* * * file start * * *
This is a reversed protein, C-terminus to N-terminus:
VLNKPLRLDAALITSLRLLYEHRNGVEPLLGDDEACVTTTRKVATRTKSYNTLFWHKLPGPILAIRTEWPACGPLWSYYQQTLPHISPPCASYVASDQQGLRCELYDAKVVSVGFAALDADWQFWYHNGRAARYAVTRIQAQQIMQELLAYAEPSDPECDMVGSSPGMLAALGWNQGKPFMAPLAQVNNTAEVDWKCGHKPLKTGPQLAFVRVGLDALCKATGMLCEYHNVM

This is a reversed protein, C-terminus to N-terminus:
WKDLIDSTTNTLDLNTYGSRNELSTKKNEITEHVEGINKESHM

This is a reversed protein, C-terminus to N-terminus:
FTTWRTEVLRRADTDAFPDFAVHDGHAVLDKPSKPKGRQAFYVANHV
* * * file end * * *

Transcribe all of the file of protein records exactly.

This is a reversed protein, C-terminus to N-terminus:
VLNKPLRLDAALITSLRLLYEHRNGVEPLLGDDEACVTTTRKVATRTKSYNTLFWHKLPGPILAIRTEWPACGPLWSYYQQTLPHISPPCASYVASDQQGLRCELYDAKVVSVGFAALDADWQFWYHNGRAARYAVTRIQAQQIMQELLAYAEPSDPECDMVGSSPGMLAALGWNQGKPFMAPLAQVNNTAEVDWKCGHKPLKTGPQLAFVRVGLDALCKATGMLCEYHNVM

This is a reversed protein, C-terminus to N-terminus:
WKDLIDSTTNTLDLNTYGSRNELSTKKNEITEHVEGINKESHM

This is a reversed protein, C-terminus to N-terminus:
FTTWRTEVLRRADTDAFPDFAVHDGHAVLDKPSKPKGRQAFYVANHV